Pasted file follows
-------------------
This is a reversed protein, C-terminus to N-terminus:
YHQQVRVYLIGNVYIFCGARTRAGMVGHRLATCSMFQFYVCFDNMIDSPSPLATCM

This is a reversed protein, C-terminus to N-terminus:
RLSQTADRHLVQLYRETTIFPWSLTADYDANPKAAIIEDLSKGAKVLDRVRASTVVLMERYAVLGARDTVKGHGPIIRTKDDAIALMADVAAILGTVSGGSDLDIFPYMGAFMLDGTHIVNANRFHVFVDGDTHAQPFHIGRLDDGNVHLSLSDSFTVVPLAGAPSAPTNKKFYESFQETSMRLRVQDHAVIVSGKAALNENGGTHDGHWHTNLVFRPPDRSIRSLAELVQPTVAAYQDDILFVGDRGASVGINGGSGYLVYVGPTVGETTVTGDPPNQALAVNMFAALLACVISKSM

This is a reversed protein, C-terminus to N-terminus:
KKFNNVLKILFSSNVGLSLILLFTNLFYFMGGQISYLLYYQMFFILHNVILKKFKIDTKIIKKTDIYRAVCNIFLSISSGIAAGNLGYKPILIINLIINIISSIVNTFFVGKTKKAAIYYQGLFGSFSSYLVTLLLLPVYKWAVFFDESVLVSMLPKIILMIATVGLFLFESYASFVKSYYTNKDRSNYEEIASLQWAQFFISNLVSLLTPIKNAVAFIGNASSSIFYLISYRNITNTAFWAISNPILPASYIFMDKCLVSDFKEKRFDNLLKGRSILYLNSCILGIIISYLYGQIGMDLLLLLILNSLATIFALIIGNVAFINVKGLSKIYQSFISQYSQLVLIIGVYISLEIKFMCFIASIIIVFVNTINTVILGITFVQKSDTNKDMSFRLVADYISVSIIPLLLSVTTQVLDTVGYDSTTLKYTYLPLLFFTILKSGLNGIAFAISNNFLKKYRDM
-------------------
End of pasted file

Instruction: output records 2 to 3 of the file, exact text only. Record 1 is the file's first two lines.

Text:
This is a reversed protein, C-terminus to N-terminus:
RLSQTADRHLVQLYRETTIFPWSLTADYDANPKAAIIEDLSKGAKVLDRVRASTVVLMERYAVLGARDTVKGHGPIIRTKDDAIALMADVAAILGTVSGGSDLDIFPYMGAFMLDGTHIVNANRFHVFVDGDTHAQPFHIGRLDDGNVHLSLSDSFTVVPLAGAPSAPTNKKFYESFQETSMRLRVQDHAVIVSGKAALNENGGTHDGHWHTNLVFRPPDRSIRSLAELVQPTVAAYQDDILFVGDRGASVGINGGSGYLVYVGPTVGETTVTGDPPNQALAVNMFAALLACVISKSM

This is a reversed protein, C-terminus to N-terminus:
KKFNNVLKILFSSNVGLSLILLFTNLFYFMGGQISYLLYYQMFFILHNVILKKFKIDTKIIKKTDIYRAVCNIFLSISSGIAAGNLGYKPILIINLIINIISSIVNTFFVGKTKKAAIYYQGLFGSFSSYLVTLLLLPVYKWAVFFDESVLVSMLPKIILMIATVGLFLFESYASFVKSYYTNKDRSNYEEIASLQWAQFFISNLVSLLTPIKNAVAFIGNASSSIFYLISYRNITNTAFWAISNPILPASYIFMDKCLVSDFKEKRFDNLLKGRSILYLNSCILGIIISYLYGQIGMDLLLLLILNSLATIFALIIGNVAFINVKGLSKIYQSFISQYSQLVLIIGVYISLEIKFMCFIASIIIVFVNTINTVILGITFVQKSDTNKDMSFRLVADYISVSIIPLLLSVTTQVLDTVGYDSTTLKYTYLPLLFFTILKSGLNGIAFAISNNFLKKYRDM